International Journal of Biometeorology

, Volume 63, Issue 12, pp 1631–1640 | Cite as

Responses of bud-break phenology to daily-asymmetric warming: daytime warming intensifies the advancement of bud break

  • Shaokang Zhang
  • Nathalie Isabel
  • Jian-Guo HuangEmail author
  • Hai Ren
  • Sergio Rossi
Original Paper


There is evidence that the ongoing climate change is happening through nighttime rather than daytime warming. How such a daily-asymmetric warming modifies plant phenology is still unclear. We investigated the effects of asymmetric warming on bud break by daily monitoring seedlings belonging to 26 black spruce [Picea mariana (Mill.) BSP.] and 15 balsam fir [Abies balsamea (L.) Mill.] provenances from the native range in Canada. Seedlings were subjected to either daytime or nighttime warming in three growth chambers at temperatures ranging between 10 and 24 °C. On average, a warming of 4 °C advanced the timings of bud break in both species by 2.4 days, with the later phases being more sensitive to the treatment. Bud break of both species responded more strongly to daytime warming, with the bud break occurred 1.2 and 3.2 days earlier under daytime than nighttime warming in black spruce and balsam fir, respectively. A marked ecotypic differentiation was only observed in black spruce that originated from provenances distributed broadly across Canada, with seedlings from the warmest provenance completing bud break 8.3 days later than those from the coldest one. However, no significant effect of provenance was observed for balsam fir, the narrowly distributed species. Overall, the above results suggest that a higher temporal resolution such as temperatures during daytime and nighttime, and higher spatial resolution should be taken into account to improve the accuracy of phenological model predictions under global change scenarios. Phenological models based on daily average temperature should take into account the diverging impacts of asymmetric warming on plant phenology. Our findings may indicate that the influence of warming on plant phenology may be less dramatic than expected.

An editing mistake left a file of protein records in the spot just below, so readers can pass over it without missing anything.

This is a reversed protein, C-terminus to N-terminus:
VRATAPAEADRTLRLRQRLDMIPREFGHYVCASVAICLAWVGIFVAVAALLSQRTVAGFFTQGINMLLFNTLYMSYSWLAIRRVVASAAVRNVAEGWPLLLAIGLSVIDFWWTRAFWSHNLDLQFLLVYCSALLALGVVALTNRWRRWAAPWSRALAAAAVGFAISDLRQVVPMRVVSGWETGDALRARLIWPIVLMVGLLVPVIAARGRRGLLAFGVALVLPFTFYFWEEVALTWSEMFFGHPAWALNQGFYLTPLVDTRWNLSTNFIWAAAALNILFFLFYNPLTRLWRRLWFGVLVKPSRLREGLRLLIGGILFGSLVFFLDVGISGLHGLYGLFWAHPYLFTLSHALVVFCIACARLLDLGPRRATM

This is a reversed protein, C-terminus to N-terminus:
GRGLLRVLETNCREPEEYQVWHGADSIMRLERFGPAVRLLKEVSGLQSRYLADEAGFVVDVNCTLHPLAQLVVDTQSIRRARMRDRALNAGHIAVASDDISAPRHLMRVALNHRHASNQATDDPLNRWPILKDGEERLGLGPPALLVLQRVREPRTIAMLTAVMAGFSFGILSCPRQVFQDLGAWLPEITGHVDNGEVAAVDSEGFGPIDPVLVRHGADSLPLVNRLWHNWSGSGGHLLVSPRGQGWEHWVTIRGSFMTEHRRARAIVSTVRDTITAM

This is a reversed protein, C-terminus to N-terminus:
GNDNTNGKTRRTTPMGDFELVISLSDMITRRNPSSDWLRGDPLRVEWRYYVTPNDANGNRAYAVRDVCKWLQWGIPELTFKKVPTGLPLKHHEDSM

Bud burst Climate change Phenotype Ecotype Black spruce Balsam fir 



The authors thank C.-D. Bouchard Ouellet, I. Froment, J. Gravel-Grenier, M.-J. Tremblay, and S. Carles for technical support and A. Garside for checking the English text.

Authors’ contributions

S. Rossi designed the experiment. S. Zhang performed the experiment. S. Zhang and S. Rossi wrote the article with contributions from N. Isabel, J-G. Huang, and H Ren.

Funding information

This work was funded by China Postdoctoral Science Foundation funded project, Natural Resources Canada, Consortium de Recherche sur la Foret Boreale Commerciale, Canada Foundation for Innovation, the China Scholarship Council, the National Natural Science Foundation of China (31570584, 41661144007, 41861124001), and the International Collaborative Key Project of the Chinese Academy of Sciences (CAS) (GJHZ1752).

Compliance with ethical standards

Conflict of interest

The authors declare that they have no conflict of interest.

Supplementary material

484_2019_1776_MOESM1_ESM.docx (329 kb)
ESM 1 (DOCX 329 kb)


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Copyright information

© ISB 2019

Authors and Affiliations

  • Shaokang Zhang
    • 1
    • 2
    • 3
    • 4
  • Nathalie Isabel
    • 5
  • Jian-Guo Huang
    • 1
    • 2
    • 3
    Email author
  • Hai Ren
    • 1
    • 2
    • 3
  • Sergio Rossi
    • 1
    • 6
  1. 1.Key Laboratory of Vegetation Restoration and Management of Degraded Ecosystems, South China Botanical GardenChinese Academy of SciencesGuangzhouChina
  2. 2.Center of Plant Ecology, Core Botanical GardensChinese Academy of SciencesGuangzhouChina
  3. 3.Guangdong Provincial Key Laboratory of Applied Botany, South China Botanical GardenChinese Academy of SciencesGuangzhouChina
  4. 4.University of the Chinese Academy of SciencesBeijingChina
  5. 5.Natural Resources Canada, Canadian Forest Service, Laurentian Forestry CentreQuébecCanada
  6. 6.Département des Sciences FondamentalesUniversité du Québec à ChicoutimiChicoutimiCanada

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